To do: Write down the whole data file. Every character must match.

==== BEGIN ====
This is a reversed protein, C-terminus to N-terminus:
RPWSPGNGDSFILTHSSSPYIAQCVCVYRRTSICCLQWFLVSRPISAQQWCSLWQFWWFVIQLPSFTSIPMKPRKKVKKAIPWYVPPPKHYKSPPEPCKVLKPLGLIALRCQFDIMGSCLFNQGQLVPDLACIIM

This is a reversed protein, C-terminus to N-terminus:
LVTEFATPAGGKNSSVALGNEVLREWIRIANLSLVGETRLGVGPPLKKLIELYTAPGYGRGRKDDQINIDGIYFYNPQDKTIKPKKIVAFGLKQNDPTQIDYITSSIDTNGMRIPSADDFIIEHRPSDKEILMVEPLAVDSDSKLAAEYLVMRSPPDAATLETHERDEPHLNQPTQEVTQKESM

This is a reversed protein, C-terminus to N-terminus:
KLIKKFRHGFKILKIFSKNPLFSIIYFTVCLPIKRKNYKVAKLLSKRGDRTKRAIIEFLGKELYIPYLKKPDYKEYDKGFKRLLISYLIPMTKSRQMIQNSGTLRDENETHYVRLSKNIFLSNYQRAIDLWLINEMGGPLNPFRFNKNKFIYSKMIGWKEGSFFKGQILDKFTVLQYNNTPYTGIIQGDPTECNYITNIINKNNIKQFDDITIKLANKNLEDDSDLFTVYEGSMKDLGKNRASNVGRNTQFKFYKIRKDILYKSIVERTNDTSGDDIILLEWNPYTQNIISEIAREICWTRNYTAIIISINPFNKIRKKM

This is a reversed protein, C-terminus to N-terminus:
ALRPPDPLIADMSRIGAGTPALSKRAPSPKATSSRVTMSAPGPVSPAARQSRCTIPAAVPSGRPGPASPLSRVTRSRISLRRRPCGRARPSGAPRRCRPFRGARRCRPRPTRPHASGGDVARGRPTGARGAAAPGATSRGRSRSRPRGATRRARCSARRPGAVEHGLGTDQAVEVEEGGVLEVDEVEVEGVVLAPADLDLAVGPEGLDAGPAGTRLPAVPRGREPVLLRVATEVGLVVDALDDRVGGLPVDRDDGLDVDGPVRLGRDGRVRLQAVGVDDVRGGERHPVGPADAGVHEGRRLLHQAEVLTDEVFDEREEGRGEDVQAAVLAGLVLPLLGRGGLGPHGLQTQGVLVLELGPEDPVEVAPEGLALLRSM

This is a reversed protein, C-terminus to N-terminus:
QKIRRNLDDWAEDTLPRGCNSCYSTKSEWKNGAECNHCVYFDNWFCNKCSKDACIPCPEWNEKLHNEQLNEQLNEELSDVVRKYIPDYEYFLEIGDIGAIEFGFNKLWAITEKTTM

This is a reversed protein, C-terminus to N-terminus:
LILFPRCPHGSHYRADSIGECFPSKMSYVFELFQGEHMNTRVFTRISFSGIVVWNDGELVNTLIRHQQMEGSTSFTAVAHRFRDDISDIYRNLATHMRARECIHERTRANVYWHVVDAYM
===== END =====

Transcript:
This is a reversed protein, C-terminus to N-terminus:
RPWSPGNGDSFILTHSSSPYIAQCVCVYRRTSICCLQWFLVSRPISAQQWCSLWQFWWFVIQLPSFTSIPMKPRKKVKKAIPWYVPPPKHYKSPPEPCKVLKPLGLIALRCQFDIMGSCLFNQGQLVPDLACIIM

This is a reversed protein, C-terminus to N-terminus:
LVTEFATPAGGKNSSVALGNEVLREWIRIANLSLVGETRLGVGPPLKKLIELYTAPGYGRGRKDDQINIDGIYFYNPQDKTIKPKKIVAFGLKQNDPTQIDYITSSIDTNGMRIPSADDFIIEHRPSDKEILMVEPLAVDSDSKLAAEYLVMRSPPDAATLETHERDEPHLNQPTQEVTQKESM

This is a reversed protein, C-terminus to N-terminus:
KLIKKFRHGFKILKIFSKNPLFSIIYFTVCLPIKRKNYKVAKLLSKRGDRTKRAIIEFLGKELYIPYLKKPDYKEYDKGFKRLLISYLIPMTKSRQMIQNSGTLRDENETHYVRLSKNIFLSNYQRAIDLWLINEMGGPLNPFRFNKNKFIYSKMIGWKEGSFFKGQILDKFTVLQYNNTPYTGIIQGDPTECNYITNIINKNNIKQFDDITIKLANKNLEDDSDLFTVYEGSMKDLGKNRASNVGRNTQFKFYKIRKDILYKSIVERTNDTSGDDIILLEWNPYTQNIISEIAREICWTRNYTAIIISINPFNKIRKKM

This is a reversed protein, C-terminus to N-terminus:
ALRPPDPLIADMSRIGAGTPALSKRAPSPKATSSRVTMSAPGPVSPAARQSRCTIPAAVPSGRPGPASPLSRVTRSRISLRRRPCGRARPSGAPRRCRPFRGARRCRPRPTRPHASGGDVARGRPTGARGAAAPGATSRGRSRSRPRGATRRARCSARRPGAVEHGLGTDQAVEVEEGGVLEVDEVEVEGVVLAPADLDLAVGPEGLDAGPAGTRLPAVPRGREPVLLRVATEVGLVVDALDDRVGGLPVDRDDGLDVDGPVRLGRDGRVRLQAVGVDDVRGGERHPVGPADAGVHEGRRLLHQAEVLTDEVFDEREEGRGEDVQAAVLAGLVLPLLGRGGLGPHGLQTQGVLVLELGPEDPVEVAPEGLALLRSM

This is a reversed protein, C-terminus to N-terminus:
QKIRRNLDDWAEDTLPRGCNSCYSTKSEWKNGAECNHCVYFDNWFCNKCSKDACIPCPEWNEKLHNEQLNEQLNEELSDVVRKYIPDYEYFLEIGDIGAIEFGFNKLWAITEKTTM

This is a reversed protein, C-terminus to N-terminus:
LILFPRCPHGSHYRADSIGECFPSKMSYVFELFQGEHMNTRVFTRISFSGIVVWNDGELVNTLIRHQQMEGSTSFTAVAHRFRDDISDIYRNLATHMRARECIHERTRANVYWHVVDAYM